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Nov 8, 2012 by MAE CHAN
The Power of Virtual Reality: Your Avatar Can Influence Your Health and Weight

The "I" one thinks of as "myself" is inextricably attached to one's bodily location. Internet-based interactive games and social media outlets have become intertwined with the physical realities of millions of people around the world. When an individual strongly identifies with the cyber representation of themselves, known as an avatar, the electronic doppelganger can influence that person's health, weight and appearance, according to a University of Missouri researcher's study.

Harnessing the power of the virtual world could lead to new forms of obesity treatment and help break down racial and sexual prejudices.

Neuroscientists have devised many studies and novel experiments using virtual reality shedding light on decades of clinical data pointing to cognitive and perceptual mechanisms involved in humans' concept of self.

Many of these studies have conclusively stated that our psychology and interpretation of our bodies and minds largely influences our state of health or illness and that disease would be impossible if human beings knew how to override these innate mechanisms which strongly guide our perception.

Esoteric and spiritual teachers have known for ages that our body is programmable by language, words and thought. This has now been scientifically proven and explained.

"The creation of an avatar allows an individual to try on a new appearance and persona, with little risk or effort," said Elizabeth Behm-Morawitz, assistant professor of communication in MU's College of Arts and Science. "That alter-ego can then have a positive influence on a person's life. For example, people seeking to lose weight could create fitter avatars to help visualize themselves as slimmer and healthier."

In Behm-Morawitz's study, 279 users of a virtual reality community, Second Life, answered a questionnaire about their engagement with their avatar and relationships they developed online, as well as their offline health, appearance and emotional well-being. Self-presence, or the degree to which users experienced their avatars as an extension of themselves, was found to predict the influence of the avatar on people's physical reality. A strong sense of self-presence in the social virtual world positively promoted health and well-being of study participants. People with high degrees of self-presence in the cyber world reported that their experience with their avatar improved how they felt about themselves offline. Self-presence also correlated to greater satisfaction with online relationships.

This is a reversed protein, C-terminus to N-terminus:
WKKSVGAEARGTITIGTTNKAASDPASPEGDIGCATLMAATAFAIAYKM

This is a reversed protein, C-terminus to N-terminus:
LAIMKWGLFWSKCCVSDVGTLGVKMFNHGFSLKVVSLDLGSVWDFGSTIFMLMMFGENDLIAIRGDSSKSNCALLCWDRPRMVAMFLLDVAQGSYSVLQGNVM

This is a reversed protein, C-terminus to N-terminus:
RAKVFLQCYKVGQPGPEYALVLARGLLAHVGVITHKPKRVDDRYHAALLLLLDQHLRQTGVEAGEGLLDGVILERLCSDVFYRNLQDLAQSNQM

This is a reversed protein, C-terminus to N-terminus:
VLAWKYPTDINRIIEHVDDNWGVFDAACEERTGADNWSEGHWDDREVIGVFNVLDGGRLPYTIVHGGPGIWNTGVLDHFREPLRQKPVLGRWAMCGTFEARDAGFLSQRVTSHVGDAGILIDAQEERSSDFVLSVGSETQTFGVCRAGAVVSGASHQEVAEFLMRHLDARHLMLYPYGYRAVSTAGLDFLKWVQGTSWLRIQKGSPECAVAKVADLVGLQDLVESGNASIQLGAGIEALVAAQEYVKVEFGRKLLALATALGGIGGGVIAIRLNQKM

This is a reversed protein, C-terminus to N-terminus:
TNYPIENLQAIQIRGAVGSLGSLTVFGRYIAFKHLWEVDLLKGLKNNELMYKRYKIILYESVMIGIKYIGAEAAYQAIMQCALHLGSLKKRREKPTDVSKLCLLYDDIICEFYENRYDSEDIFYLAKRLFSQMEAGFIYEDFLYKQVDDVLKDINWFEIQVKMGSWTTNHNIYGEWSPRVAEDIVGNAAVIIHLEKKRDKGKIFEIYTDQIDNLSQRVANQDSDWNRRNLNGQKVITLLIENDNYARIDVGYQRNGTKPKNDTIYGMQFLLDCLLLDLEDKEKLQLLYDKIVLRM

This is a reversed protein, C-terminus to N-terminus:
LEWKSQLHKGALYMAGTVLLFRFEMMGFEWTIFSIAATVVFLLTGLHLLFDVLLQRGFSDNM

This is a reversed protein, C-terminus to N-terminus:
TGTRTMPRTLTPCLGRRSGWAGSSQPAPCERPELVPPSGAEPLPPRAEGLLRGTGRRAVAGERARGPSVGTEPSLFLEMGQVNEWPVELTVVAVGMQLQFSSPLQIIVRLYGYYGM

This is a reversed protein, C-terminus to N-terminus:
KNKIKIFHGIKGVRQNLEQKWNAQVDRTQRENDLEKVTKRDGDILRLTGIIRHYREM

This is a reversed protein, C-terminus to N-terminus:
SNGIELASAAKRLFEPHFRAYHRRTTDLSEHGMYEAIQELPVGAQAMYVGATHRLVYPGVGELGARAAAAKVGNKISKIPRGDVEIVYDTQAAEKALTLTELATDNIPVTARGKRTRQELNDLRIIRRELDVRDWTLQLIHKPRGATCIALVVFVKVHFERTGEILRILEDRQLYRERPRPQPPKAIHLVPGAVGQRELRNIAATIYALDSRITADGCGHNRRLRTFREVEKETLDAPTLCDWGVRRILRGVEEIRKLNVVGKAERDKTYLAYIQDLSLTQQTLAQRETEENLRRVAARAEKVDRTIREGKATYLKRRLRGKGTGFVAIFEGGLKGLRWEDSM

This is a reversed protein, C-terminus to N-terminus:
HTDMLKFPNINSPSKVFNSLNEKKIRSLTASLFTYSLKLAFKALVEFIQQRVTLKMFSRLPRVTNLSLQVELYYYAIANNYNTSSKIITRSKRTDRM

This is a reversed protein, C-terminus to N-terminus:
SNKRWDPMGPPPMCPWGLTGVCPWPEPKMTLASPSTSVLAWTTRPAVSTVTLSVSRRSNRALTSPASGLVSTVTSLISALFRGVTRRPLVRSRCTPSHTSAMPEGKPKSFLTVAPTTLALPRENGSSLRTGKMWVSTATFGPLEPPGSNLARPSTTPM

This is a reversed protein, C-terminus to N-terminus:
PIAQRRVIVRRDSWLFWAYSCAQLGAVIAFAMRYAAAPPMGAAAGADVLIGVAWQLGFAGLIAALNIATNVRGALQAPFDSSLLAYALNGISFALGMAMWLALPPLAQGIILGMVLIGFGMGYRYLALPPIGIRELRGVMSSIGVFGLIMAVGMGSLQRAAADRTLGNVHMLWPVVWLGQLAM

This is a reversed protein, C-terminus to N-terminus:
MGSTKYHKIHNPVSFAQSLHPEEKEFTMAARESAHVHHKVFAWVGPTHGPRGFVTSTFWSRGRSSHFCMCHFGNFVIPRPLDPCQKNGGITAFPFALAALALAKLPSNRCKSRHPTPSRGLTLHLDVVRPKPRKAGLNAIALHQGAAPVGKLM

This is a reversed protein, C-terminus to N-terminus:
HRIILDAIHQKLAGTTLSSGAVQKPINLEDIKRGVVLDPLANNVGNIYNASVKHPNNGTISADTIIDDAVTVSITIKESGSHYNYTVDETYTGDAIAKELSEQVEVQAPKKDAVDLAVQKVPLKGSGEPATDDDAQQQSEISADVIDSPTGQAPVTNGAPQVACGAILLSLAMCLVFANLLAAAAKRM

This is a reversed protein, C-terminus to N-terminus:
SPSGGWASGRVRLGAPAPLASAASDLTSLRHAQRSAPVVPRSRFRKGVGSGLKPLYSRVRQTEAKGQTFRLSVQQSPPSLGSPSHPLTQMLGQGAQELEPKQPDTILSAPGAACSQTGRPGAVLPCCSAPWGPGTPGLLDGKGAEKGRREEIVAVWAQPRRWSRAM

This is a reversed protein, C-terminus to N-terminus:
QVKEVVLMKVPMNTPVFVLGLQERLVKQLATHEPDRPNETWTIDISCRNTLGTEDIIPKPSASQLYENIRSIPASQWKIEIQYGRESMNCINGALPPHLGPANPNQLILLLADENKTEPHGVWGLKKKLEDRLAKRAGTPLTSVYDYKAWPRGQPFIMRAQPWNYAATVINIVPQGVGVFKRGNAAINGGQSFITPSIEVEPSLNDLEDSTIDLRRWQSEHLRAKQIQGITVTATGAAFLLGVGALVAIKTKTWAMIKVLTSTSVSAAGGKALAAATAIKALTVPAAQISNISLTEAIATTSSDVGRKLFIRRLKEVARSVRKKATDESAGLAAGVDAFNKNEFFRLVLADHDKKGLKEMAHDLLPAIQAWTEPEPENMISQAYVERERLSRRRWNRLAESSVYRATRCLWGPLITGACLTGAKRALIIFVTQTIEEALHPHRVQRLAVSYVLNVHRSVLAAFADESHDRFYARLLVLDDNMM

"This study found no evidence of negative effects of a high degree of self-presence in the virtual world on study participants; however, that doesn't rule out the possibility," said Behm-Morowitz. "Users should practice moderation. Virtual entertainment, like other forms of diversion such as books or television, can be used in unhealthy ways."

Further research by Behm-Morawitz on virtual worlds will look at how avatars may be used to encourage tolerance of diversity. A person's race, gender or ethnicity can be altered in the virtual reality world and they can be put into simulated situations where they suffer prejudice and discrimination. Avatars can create the modern version of the book Black Like Me, in which the Caucasian author darkened his skin to experience life as an African-American in the Deep South of the 1950s.

"I am also interested in studying how using an avatar with a different race or ethnicity may increase empathy and decrease prejudice," said Behm-Morawitz. "This may occur through the process of identification with an avatar that is different from oneself, or through a virtual simulation that allows individuals to experience discrimination as a member of a non-dominant group might experience it."

Future progress in the field of virtual reality (VR) will be enhanced by multidisciplinary collaborations between the technology industry and academia, and among scientists with diverse expertise. Some integrated projects will include:

    • Using VR to foster desirable eating, physical activity, and other health-related behaviors
      • Making smarter eating choices in various locations (such as home, restaurants, school cafeteria)
      • Training for more healthful food purchasing and food use decisions (including shopping lists, budgeting, menu planning and food preparation skills)
      • Counteracting food marketing efforts
      • Assist parents in teaching small children better eating habits (e.g. eat at table, eat variety of foods, try new foods, eat fruits and vegetables)
      • Training in portion size effects on weight gain and loss
      • Retraining conditioned emotional and behavioral responses to food and eating contexts (cue-exposure of unhealthful foods or contexts where unhealthful eating behaviors occur)
      • Assessing reliability and outcomes of existing “health games” or “serious games”
      • Improving self-efficacy by VR-guided practice of desired behaviors, including role-playing, scenario navigation, and presentation of information matched to individual learning style and motivational factors

The study, "Mirrored selves: The influence of self-presence in a virtual world on health, appearance and well-being," was published in the journal Computers in Human Behavior.

Mae Chan holds degrees in both physiology and nutritional sciences. She is also blogger and and technology enthusiast with a passion for disseminating information about health.

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